STEM Education Policy Statement and Implementation Plan for Schools
We need a national focus on STEM education in our early years settings and schools to ensure we have an engaged society and a highly-skilled workforce in place. This requires a clear understanding of STEM education for the Irish context. The embedding of this understanding across our education system will help transform the STEM education experience of learners from early years through to post-primary.
This policy statement has been developed following extensive consultation with stakeholders, research and has also been informed by the STEM Education in the Irish School System Report. Implementation will take place over three phases from 2017 – 2026.
In the development of the STEM Education Policy Statement and Implementation Plan, a series of STEM education consultations were undertaken between May and July 2017,to gather the views and opinions of key stakeholders to inform the Policy Statement -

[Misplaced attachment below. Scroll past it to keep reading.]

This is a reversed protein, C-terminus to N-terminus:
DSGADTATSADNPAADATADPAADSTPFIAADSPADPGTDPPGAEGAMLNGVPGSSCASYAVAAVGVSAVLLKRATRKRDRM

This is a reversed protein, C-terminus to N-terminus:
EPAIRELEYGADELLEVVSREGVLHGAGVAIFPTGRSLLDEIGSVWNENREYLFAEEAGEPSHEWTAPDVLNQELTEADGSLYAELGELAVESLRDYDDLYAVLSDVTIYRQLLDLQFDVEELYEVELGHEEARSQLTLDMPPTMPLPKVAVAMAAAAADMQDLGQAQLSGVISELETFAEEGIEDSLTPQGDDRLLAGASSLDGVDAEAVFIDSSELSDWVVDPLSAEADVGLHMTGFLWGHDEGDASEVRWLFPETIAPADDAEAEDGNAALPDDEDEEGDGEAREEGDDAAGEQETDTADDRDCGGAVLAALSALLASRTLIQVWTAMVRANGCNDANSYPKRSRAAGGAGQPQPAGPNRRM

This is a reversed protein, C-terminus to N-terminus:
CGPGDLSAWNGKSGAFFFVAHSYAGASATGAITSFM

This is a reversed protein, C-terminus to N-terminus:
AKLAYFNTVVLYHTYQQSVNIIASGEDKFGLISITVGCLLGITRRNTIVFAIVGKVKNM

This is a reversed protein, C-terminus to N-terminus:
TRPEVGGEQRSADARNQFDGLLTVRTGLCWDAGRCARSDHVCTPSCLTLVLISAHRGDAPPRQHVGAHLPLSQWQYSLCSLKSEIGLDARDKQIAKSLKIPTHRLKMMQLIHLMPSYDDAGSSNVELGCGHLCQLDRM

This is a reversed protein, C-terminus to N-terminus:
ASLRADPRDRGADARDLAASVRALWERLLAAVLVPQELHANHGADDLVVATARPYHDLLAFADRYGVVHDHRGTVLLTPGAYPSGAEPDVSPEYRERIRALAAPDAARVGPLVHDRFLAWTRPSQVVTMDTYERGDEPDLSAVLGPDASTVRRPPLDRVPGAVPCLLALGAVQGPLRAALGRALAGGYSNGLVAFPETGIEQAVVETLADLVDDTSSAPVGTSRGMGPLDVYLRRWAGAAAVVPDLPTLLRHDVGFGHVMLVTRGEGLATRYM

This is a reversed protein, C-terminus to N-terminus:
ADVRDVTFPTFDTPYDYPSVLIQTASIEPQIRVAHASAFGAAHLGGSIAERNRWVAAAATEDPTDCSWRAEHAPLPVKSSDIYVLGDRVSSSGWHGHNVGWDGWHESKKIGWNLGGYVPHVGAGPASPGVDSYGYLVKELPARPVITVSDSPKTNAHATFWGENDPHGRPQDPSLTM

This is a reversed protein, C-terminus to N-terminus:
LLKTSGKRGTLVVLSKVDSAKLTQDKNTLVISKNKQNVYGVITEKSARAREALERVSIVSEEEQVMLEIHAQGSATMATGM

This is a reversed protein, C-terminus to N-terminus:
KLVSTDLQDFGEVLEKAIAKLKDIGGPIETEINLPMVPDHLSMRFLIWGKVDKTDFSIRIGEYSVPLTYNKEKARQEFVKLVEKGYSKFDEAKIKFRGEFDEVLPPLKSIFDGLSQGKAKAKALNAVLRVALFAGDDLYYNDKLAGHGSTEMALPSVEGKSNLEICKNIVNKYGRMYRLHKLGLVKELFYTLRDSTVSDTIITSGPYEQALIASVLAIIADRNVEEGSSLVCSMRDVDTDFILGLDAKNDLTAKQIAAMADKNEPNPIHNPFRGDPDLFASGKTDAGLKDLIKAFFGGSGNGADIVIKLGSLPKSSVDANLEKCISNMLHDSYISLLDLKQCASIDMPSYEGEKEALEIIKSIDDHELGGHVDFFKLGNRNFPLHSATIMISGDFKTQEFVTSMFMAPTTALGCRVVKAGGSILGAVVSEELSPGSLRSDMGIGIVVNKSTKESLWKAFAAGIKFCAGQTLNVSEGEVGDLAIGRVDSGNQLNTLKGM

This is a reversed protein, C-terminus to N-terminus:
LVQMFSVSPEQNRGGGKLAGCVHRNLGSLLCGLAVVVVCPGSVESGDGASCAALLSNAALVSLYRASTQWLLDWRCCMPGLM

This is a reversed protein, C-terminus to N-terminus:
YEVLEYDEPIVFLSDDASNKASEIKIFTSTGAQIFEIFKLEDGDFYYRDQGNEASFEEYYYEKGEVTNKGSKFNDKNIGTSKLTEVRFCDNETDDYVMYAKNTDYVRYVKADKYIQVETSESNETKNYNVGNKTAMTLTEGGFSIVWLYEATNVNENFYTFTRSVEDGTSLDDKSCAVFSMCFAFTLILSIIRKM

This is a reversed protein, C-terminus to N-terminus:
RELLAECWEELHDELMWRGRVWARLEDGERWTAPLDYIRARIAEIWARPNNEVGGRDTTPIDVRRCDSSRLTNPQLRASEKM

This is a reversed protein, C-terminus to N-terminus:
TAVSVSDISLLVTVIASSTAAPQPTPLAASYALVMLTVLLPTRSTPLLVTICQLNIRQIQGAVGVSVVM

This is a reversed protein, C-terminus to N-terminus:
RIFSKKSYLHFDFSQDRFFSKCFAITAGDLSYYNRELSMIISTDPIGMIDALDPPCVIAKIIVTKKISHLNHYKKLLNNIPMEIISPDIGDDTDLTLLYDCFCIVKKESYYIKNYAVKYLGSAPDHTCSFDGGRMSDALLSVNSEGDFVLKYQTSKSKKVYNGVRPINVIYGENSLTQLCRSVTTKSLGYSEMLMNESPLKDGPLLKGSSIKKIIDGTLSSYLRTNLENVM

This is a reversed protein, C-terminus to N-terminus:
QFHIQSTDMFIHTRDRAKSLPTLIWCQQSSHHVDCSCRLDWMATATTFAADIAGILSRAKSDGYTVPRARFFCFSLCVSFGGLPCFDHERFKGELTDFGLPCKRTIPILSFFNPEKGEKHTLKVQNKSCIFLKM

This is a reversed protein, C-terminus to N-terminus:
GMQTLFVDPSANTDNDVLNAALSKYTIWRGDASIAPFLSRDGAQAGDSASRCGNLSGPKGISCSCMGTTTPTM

Gender Balance in STEM
The Gender Balance Advisory Group is a sub-group of the Department’s STEM Education Implementation Advisory Group. The role of the Gender Balance Advisory Group is primarily to advise the STEM Implementation Advisory Group on the oversight, development and delivery of relevant gender balance actions within the STEM Education Implementation Plan.
As part of this work, the Gender Balance Advisory Group has commissioned a literature review in order to achieve a baseline of information on the state of gender balance in STEM.
The report sets out what is known about critical barriers to girls’ participation in STEM education and STEM learning, while also highlighting effective interventions to increase participation of girls in STEM. The STEM Education Policy Statement 2017-2026 acknowledges that there is a need to increase the uptake of STEM subjects and to enhance STEM learning for learners of all backgrounds, abilities and gender, with a particular focus on uptake by females.
Download the report here